MLB.com's scouts put catcher Pedro Severino ninth on their list of the Washington Nationals' top prospects last winter, writing that the Dominican-born backstop's "... arm strength and athleticism behind the plate leave no doubt he has the skills necessary to catch in the big leagues," though his, "bat remains well behind his glove."
Their scouts predicted then that the 6'2'', 200 lb receiver, who spent the 2014 campaign at Class-A Potomac, putting up a .247/.306/.399 with 15 doubles and nine home runs in 94 games and 326 plate appearances, could debut in the majors as soon as 2015.
Severino played at Double-A Harrisburg in 2015, putting up a .246/.288/.331 line with 13 doubles and five home runs in 91 games and 357 PAs.
He was called up to the majors in September, starting one game, getting four plate appearances for the Nationals and doubling in his first major league at bat.
"He stepped in there like he'd been in the big leagues for a long time and hit a ball good to left field," now-former Nats' skipper Matt Williams told reporters after Severino's first major league hit.
"When it left the bat I thought it had a chance. It hooked on him a little bit and went off the wall, but he was hard out of the box, got to second base no problem. He caught a nice ninth inning, it's nice to get him in a game and really happy for him to get the first one out of the way."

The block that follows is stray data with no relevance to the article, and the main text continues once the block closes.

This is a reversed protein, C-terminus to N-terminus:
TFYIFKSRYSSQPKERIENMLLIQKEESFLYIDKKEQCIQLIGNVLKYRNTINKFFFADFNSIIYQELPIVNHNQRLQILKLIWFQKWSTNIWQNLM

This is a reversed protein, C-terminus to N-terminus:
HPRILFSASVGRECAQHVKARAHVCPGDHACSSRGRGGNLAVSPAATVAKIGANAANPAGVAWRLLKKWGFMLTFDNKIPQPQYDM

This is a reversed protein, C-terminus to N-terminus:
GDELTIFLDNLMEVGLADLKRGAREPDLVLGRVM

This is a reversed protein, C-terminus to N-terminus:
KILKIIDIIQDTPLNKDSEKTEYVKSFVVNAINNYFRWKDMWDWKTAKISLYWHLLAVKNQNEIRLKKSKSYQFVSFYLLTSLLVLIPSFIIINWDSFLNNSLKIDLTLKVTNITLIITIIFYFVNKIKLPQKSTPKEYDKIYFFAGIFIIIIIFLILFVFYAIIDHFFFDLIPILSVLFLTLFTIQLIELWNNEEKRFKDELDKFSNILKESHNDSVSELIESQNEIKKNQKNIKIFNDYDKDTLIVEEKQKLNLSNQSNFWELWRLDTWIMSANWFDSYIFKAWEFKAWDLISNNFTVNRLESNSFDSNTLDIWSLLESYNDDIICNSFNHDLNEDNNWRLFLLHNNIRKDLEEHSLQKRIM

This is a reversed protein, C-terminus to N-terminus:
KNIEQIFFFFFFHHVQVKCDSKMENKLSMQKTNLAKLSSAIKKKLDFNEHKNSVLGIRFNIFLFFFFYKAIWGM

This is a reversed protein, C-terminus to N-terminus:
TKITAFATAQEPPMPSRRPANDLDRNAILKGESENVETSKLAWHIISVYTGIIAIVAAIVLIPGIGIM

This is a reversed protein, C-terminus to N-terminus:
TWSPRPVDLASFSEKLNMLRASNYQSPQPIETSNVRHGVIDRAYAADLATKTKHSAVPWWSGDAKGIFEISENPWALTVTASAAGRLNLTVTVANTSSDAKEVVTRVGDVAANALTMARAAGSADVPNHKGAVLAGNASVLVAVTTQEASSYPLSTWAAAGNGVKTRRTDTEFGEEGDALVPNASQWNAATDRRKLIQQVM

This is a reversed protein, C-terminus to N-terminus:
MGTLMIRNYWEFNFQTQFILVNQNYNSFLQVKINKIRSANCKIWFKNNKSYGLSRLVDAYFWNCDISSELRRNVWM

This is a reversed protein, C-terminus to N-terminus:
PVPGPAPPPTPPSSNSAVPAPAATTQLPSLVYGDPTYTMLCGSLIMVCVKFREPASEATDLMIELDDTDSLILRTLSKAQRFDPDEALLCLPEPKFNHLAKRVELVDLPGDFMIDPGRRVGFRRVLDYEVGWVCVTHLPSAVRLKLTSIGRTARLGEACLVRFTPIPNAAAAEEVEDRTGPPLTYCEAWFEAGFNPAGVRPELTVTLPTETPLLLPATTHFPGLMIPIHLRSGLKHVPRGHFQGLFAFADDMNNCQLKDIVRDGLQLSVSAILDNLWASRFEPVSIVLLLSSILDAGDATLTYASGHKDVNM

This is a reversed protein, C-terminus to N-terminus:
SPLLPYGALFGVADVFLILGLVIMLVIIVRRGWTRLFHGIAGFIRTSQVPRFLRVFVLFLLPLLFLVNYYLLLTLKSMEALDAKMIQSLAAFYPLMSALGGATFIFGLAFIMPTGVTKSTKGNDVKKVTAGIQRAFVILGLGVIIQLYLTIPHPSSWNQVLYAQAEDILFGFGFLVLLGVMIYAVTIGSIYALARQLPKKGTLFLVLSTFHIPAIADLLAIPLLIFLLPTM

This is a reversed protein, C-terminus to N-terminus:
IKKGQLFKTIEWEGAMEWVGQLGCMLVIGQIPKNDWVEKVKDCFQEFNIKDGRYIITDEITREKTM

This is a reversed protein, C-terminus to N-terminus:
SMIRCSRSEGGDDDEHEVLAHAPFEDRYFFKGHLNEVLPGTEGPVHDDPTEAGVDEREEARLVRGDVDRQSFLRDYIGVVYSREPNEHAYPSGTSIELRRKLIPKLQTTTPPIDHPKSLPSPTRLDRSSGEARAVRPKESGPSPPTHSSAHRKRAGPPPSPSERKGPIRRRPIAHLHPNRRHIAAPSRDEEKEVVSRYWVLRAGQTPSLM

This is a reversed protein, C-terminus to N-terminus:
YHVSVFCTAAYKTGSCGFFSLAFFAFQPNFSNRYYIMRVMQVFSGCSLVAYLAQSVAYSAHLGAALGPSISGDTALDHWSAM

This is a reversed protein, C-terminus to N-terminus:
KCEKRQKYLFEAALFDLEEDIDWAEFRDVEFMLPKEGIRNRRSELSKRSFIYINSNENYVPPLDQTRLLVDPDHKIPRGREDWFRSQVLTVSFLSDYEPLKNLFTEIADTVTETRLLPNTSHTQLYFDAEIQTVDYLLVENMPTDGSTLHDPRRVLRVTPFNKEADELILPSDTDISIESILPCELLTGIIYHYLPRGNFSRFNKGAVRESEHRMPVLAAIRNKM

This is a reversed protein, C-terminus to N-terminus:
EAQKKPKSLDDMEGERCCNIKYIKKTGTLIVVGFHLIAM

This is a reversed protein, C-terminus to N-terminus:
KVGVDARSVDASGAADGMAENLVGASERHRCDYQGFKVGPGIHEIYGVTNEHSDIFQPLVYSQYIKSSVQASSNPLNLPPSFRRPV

Baseball Prospectus put the 22-year-old catcher 10th on their prospect rankings for the organization when they were released earlier this month, writing that Severino was "carried by compelling defensive tools," his "arm stands out," and though, "... he’ll never hit higher than seventh in a National League lineup... his defensive presence will make up for his offensive shortcomings."
ESPN.com's Keith Law, who released his lists of the top prospects in each major league system today, had Severino ranked 10th in the Nationals' organization as well, writing that he, "... is at least a big-league backup behind the plate because he can really throw and pitchers love throwing to him," though, "the bat still lags behind."
Writing about the catcher, who he puts behind only Wilson Ramos and Jose Lobaton on the organizational depth chart, as the Baseball Prospectus' scouts did, USA TODAY Sports writer Stephen Borelli described Severino, earlier this winter, as, "... a high-ceiling prospect with strong game-management and receiving skills, as well as a strong arm," who, "... needs to develop more in Class AAA as a hitter," but, "is a candidate to replace Ramos when the starter can become a free agent next offseason."
Will Severino's bat catch up to his glove? Will the catcher, signed for $55,000 in 2010, be able to step in as the Nats' next backstop, or will the Nationals, who have been rumored to have interest in Jonathan Lucroy this winter, find an everyday catcher somewhere else if they don't extend Ramos?
Severino will report to Spring Training this week and start his sixth season in the organization.
Will he return to Double-A or start at Triple-A this season? Will we see the catcher in the majors again in 2016?